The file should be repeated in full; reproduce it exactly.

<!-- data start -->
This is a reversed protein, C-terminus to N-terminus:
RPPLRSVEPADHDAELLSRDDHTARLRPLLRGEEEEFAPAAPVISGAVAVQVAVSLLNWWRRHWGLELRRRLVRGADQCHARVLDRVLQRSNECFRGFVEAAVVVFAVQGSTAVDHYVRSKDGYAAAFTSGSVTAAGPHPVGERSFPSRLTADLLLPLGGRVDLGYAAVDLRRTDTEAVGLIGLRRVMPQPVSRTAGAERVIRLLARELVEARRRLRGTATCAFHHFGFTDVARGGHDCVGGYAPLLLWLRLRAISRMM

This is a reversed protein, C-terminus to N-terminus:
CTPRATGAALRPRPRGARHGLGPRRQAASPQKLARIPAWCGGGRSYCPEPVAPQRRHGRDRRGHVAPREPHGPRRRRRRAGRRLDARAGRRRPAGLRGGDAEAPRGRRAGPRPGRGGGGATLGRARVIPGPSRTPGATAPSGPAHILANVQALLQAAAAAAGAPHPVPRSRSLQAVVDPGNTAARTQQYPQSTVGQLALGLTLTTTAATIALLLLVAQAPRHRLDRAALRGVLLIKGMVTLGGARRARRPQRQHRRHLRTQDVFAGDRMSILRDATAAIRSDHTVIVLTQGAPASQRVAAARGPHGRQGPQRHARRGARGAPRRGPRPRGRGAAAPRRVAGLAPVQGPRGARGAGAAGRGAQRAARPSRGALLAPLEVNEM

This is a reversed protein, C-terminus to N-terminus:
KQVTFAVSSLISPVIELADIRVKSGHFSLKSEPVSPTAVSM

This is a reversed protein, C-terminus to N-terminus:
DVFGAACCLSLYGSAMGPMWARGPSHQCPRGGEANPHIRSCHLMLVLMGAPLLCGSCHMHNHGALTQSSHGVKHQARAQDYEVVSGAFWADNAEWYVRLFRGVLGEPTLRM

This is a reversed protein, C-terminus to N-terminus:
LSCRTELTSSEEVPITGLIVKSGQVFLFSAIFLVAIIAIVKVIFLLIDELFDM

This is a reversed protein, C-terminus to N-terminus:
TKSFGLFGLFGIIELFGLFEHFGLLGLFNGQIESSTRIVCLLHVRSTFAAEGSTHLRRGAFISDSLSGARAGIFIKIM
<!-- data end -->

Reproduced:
This is a reversed protein, C-terminus to N-terminus:
RPPLRSVEPADHDAELLSRDDHTARLRPLLRGEEEEFAPAAPVISGAVAVQVAVSLLNWWRRHWGLELRRRLVRGADQCHARVLDRVLQRSNECFRGFVEAAVVVFAVQGSTAVDHYVRSKDGYAAAFTSGSVTAAGPHPVGERSFPSRLTADLLLPLGGRVDLGYAAVDLRRTDTEAVGLIGLRRVMPQPVSRTAGAERVIRLLARELVEARRRLRGTATCAFHHFGFTDVARGGHDCVGGYAPLLLWLRLRAISRMM

This is a reversed protein, C-terminus to N-terminus:
CTPRATGAALRPRPRGARHGLGPRRQAASPQKLARIPAWCGGGRSYCPEPVAPQRRHGRDRRGHVAPREPHGPRRRRRRAGRRLDARAGRRRPAGLRGGDAEAPRGRRAGPRPGRGGGGATLGRARVIPGPSRTPGATAPSGPAHILANVQALLQAAAAAAGAPHPVPRSRSLQAVVDPGNTAARTQQYPQSTVGQLALGLTLTTTAATIALLLLVAQAPRHRLDRAALRGVLLIKGMVTLGGARRARRPQRQHRRHLRTQDVFAGDRMSILRDATAAIRSDHTVIVLTQGAPASQRVAAARGPHGRQGPQRHARRGARGAPRRGPRPRGRGAAAPRRVAGLAPVQGPRGARGAGAAGRGAQRAARPSRGALLAPLEVNEM

This is a reversed protein, C-terminus to N-terminus:
KQVTFAVSSLISPVIELADIRVKSGHFSLKSEPVSPTAVSM

This is a reversed protein, C-terminus to N-terminus:
DVFGAACCLSLYGSAMGPMWARGPSHQCPRGGEANPHIRSCHLMLVLMGAPLLCGSCHMHNHGALTQSSHGVKHQARAQDYEVVSGAFWADNAEWYVRLFRGVLGEPTLRM

This is a reversed protein, C-terminus to N-terminus:
LSCRTELTSSEEVPITGLIVKSGQVFLFSAIFLVAIIAIVKVIFLLIDELFDM

This is a reversed protein, C-terminus to N-terminus:
TKSFGLFGLFGIIELFGLFEHFGLLGLFNGQIESSTRIVCLLHVRSTFAAEGSTHLRRGAFISDSLSGARAGIFIKIM